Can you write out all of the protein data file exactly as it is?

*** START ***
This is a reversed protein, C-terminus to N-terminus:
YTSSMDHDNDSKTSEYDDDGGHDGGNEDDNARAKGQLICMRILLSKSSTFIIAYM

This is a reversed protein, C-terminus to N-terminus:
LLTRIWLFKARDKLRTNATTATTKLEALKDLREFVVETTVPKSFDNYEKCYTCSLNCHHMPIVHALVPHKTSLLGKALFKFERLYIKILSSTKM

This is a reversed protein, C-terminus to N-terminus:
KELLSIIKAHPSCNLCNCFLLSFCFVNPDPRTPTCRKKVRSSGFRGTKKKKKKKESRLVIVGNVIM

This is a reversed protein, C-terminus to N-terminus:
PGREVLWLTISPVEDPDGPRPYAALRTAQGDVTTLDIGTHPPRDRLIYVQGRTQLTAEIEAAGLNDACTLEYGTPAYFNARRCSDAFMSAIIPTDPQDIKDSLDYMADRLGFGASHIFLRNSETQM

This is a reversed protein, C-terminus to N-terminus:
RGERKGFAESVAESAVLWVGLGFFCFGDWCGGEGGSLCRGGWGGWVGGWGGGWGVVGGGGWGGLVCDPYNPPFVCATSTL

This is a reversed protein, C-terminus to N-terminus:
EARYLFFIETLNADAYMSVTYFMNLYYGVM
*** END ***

This is a reversed protein, C-terminus to N-terminus:
YTSSMDHDNDSKTSEYDDDGGHDGGNEDDNARAKGQLICMRILLSKSSTFIIAYM

This is a reversed protein, C-terminus to N-terminus:
LLTRIWLFKARDKLRTNATTATTKLEALKDLREFVVETTVPKSFDNYEKCYTCSLNCHHMPIVHALVPHKTSLLGKALFKFERLYIKILSSTKM

This is a reversed protein, C-terminus to N-terminus:
KELLSIIKAHPSCNLCNCFLLSFCFVNPDPRTPTCRKKVRSSGFRGTKKKKKKKESRLVIVGNVIM

This is a reversed protein, C-terminus to N-terminus:
PGREVLWLTISPVEDPDGPRPYAALRTAQGDVTTLDIGTHPPRDRLIYVQGRTQLTAEIEAAGLNDACTLEYGTPAYFNARRCSDAFMSAIIPTDPQDIKDSLDYMADRLGFGASHIFLRNSETQM

This is a reversed protein, C-terminus to N-terminus:
RGERKGFAESVAESAVLWVGLGFFCFGDWCGGEGGSLCRGGWGGWVGGWGGGWGVVGGGGWGGLVCDPYNPPFVCATSTL

This is a reversed protein, C-terminus to N-terminus:
EARYLFFIETLNADAYMSVTYFMNLYYGVM